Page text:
I witnessed worried moms through the years praying that their child got a good teacher for the coming year. To me, that is more of a gamble than carefully designing a child’s learning environment and projects around her unique learning process.

Nevertheless, I did try to create a self-directed education option within the school system. Here is a short synopsis from the minutes of the Ventura County Office Of Education public hearing on the SelfDesign charter schools:

“On the one hand, you have SelfDesign which allows children to follow their interests and passion. On the other hand, you have the California Department of Education that requires all children to learn the same things at the same time. I don’t think there is a match here… Inherently the idea that you are going to allow students to select their curriculum based on what they are passionate about, it’s inherently contradictory to you have to learn these things and you have to learn them in this order.” — Roger Rice, Assistant Superintendent, Ventura County Office of Education, February 25, 2012, Ventura County Board of Education public hearing on the appeal for SelfDesign YES and LCCC charter schools.

Again, school requires all children to learn the same thing, in the same way, at the same age.

School Teaches Bad Learning Habits

School rewards knowing rather than learning. School punishes mistakes. School gets you to focus on your weaknesses. “Your son is getting straight As in English and History, but only Cs in math. So, we need to put extra time in that area.”

School also teaches in only one way: auditory-sequential. Teachers act as verbal textbooks that supplement textbooks. I learned in my efforts to start two charter schools that the textbook publishers control the curriculum and it’s big business.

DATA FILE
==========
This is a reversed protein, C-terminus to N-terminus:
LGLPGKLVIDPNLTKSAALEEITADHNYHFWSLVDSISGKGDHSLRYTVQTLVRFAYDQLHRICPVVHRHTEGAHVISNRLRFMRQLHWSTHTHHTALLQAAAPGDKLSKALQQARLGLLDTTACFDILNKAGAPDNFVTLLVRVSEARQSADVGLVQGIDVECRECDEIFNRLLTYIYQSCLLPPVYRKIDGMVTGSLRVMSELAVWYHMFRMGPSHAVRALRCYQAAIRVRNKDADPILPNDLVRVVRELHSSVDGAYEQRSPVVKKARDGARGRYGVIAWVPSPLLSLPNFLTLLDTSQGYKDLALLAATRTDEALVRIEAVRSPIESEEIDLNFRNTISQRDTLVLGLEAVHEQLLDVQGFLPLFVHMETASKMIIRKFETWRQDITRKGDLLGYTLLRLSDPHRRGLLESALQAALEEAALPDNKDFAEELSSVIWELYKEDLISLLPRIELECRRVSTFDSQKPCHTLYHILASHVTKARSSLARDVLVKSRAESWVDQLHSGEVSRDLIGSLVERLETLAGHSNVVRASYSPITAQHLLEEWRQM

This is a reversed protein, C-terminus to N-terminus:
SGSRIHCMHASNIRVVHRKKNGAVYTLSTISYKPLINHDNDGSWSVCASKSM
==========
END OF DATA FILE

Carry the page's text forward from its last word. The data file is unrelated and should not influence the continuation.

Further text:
If you are a right-brain, visual-spatial learner forget it. Your learning style is the exact opposite of how school is designed. It doesn’t matter that Dan Pink says right-brain learners will take over the world. First, they will leave school believing they are stupid.

Creating a Culture of Learning

What I have learned over the past 15 years is that creating a culture of learning is the most important first step for any school or company. In order to learn something new, you must feel safe. You must be able to admit that you don’t know something and be vulnerable enough to ask questions and seek help when you need it. You need to be able to make mistakes.

This starts by having learning facilitators (perhaps teachers) who are human — vulnerable, caring, learning as well, and making mistakes.

10 Criteria for a Learning Culture

1. You are doing real work not “make” work.

2. You understand the purpose of your work or project.

3. You are empowered to choose projects that you are interested in.

4. Members of your learning team (teachers, mentors, parents) understand where you are developmentally and what you need to grow to the next level. They don’t ask you to do something that you are not ready for. (An aside: gifted learners either learn to read when they are young (3 or 4) or when they are older (closer to 12) So it’s absurd to make everyone learn to read at 5 or 6.)

5. Teachers and leaders are authentic learners too, openly admitting mistakes and sharing their learning processes.

6. You can show your emotions and will be coached how to handle them productively.

7. You are part of a community of care where people truly care about your well-being and growth.

8. Your contributions are valued.

9. You trust the teachers and leaders. They walk their talk.

10. You say “I don’t know” and ask for help without being ridiculed — in fact it is viewed as a strength.

For a moment, let’s stop talking about standards, content, and testing and focus on the culture in our schools and organizations.

Do the schools you and/or your children attended have a culture of learning? Does the culture in your company or organization meet the 10 criteria for a learning culture?